50 years ago: RCMP and the Village Council were gearing up for Halloween, and seemed determined to halt any and all vandalism in its tracks. For one, special citizens patrols had been set up that had the power to arrest anyone they suspected on vandalism, and the village chairman wrote an open letter to The Echo, decrying the amount of vandalism in recent years. “Quite obviously persons whose ideas of celebration consist of such acts are mentally delinquent,” he wrote. “They are a menace to any society and they have turned Halloween from a night of rejoicing for the kiddies into a nightmare for everyone.”
45 years ago: The “Centennial Caravan” visited the Columbia Valley, and while the village chairman welcomed the caravan by saying they had left the best part of Canada for last, caravan officials “shivering in the bleak, frost filled air might not have agreed with him.” Schoolchildren from across the region were bussed to the eight-tractor trailer caravan during its stay in the Columbia Valley to take in all the educational displays they had on offer
35 years ago: The Harlem Clowns, a basketball team with a large helping of showmanship were set to entertain Invermere at the DTSS gym. Owner Al Pullins had coined the term “clownball” to refer to his teams style of play, as they promised to dazzle with their array of trick shots, fancy dribbling and zany antics. They would also regularly mix comedy routines into their act.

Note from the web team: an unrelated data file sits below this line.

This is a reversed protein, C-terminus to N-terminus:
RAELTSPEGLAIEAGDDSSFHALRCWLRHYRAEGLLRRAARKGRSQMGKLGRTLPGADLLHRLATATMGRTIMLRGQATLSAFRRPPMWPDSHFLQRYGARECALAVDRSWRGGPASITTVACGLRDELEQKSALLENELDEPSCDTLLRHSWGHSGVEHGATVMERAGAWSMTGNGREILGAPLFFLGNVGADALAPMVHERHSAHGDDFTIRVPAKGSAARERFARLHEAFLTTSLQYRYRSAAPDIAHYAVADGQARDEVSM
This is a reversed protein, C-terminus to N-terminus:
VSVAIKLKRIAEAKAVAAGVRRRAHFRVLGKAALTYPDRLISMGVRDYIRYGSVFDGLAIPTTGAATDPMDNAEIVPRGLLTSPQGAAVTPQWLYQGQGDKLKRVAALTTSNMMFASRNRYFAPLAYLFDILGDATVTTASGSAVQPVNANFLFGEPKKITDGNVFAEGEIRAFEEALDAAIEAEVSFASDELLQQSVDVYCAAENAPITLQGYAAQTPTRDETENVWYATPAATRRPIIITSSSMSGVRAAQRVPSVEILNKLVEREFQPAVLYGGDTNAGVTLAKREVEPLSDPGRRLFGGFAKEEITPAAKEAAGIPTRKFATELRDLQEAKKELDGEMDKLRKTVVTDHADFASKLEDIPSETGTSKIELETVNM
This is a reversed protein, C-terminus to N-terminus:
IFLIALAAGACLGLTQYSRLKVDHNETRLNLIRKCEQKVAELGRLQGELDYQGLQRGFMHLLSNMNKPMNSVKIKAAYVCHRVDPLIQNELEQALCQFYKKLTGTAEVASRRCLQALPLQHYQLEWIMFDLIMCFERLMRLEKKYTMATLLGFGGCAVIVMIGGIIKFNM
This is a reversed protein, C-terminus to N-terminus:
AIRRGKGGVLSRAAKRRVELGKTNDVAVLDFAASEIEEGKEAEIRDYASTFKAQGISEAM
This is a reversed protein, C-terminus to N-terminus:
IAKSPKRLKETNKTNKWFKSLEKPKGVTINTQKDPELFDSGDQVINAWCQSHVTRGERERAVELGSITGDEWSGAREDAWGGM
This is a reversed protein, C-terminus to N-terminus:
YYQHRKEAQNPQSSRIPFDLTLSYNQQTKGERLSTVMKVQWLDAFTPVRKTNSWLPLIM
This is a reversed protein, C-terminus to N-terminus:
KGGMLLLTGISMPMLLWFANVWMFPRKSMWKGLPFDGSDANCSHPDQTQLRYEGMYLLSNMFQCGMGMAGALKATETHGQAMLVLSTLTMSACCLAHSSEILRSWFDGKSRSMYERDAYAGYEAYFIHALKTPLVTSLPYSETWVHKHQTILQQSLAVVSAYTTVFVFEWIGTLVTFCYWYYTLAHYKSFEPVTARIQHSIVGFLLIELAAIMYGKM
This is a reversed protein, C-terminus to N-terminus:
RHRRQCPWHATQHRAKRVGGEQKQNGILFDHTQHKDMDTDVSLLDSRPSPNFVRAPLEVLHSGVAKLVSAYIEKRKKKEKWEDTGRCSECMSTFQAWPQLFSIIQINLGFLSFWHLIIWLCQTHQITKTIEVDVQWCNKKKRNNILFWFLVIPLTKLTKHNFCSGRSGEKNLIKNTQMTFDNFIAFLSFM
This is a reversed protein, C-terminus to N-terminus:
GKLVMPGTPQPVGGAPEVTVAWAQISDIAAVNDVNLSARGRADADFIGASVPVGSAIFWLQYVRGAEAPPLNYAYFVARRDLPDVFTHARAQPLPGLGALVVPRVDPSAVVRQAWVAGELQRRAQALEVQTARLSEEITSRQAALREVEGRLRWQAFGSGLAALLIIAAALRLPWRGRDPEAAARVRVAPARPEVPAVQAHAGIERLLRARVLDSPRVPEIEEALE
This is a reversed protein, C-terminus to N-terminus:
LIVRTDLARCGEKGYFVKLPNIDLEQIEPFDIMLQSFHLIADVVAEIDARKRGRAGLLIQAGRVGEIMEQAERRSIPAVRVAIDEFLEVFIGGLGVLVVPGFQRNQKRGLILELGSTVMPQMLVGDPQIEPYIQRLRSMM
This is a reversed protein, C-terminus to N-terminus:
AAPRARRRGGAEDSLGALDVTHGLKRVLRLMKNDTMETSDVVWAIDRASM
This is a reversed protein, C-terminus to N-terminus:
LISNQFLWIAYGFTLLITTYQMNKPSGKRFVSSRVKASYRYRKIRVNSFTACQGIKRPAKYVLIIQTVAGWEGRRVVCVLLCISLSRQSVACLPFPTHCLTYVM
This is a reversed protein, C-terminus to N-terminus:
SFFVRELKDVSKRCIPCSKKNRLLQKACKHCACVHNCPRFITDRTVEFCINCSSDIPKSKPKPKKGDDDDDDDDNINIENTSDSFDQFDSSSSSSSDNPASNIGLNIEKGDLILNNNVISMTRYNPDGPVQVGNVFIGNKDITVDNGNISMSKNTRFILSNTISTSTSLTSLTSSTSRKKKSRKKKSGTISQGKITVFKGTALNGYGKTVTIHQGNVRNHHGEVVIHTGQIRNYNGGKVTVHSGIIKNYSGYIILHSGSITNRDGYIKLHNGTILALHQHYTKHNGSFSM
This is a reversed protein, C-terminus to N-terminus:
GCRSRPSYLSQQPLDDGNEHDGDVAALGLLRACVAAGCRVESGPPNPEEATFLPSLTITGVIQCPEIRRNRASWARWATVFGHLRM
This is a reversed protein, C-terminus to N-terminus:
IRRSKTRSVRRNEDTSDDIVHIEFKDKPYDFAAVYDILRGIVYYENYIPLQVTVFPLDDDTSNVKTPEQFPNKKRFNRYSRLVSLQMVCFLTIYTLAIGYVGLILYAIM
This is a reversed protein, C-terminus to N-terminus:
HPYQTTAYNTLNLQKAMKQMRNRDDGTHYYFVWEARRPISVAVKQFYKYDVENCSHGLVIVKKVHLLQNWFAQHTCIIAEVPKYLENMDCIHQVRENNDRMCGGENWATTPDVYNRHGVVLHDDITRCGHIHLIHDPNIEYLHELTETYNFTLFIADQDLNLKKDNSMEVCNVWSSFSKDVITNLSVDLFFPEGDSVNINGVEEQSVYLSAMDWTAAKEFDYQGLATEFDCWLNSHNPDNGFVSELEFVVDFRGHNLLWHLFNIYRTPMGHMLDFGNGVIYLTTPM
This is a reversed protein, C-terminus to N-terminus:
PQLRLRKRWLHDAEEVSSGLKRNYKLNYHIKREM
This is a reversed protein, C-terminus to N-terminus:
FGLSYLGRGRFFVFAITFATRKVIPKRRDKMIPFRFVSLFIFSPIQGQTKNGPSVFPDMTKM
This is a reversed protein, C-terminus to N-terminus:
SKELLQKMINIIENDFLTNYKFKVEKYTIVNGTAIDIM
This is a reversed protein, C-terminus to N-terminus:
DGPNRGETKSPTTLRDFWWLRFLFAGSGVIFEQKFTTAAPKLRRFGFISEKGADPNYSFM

25 years ago: Nominations for civic, regional district and school boards seats had closed, and as it turned out, no election would be necessary. In fact, in the case of one school board seat, no one at all came forward to challenge for the seat, which meant that it would need to be filled by appointment. Meanwhile, in regional district “G” only the incumbent had stepped forward, and in Invermere, the one empty town council seat would be filled by the only person to apply.
20 years ago: Regional District of East Kootenay (RDEK) directors were skeptical of a plan by the Commission on Resources and Environment (CORE) to study the entire Kootenay region, east and west, as a single land-use planning area. RDEK directors instead wanted the planning area to be split into distinct East and West Kootenay areas as they felt that the proposed area was too massive to ensure equal representation by all interest groups.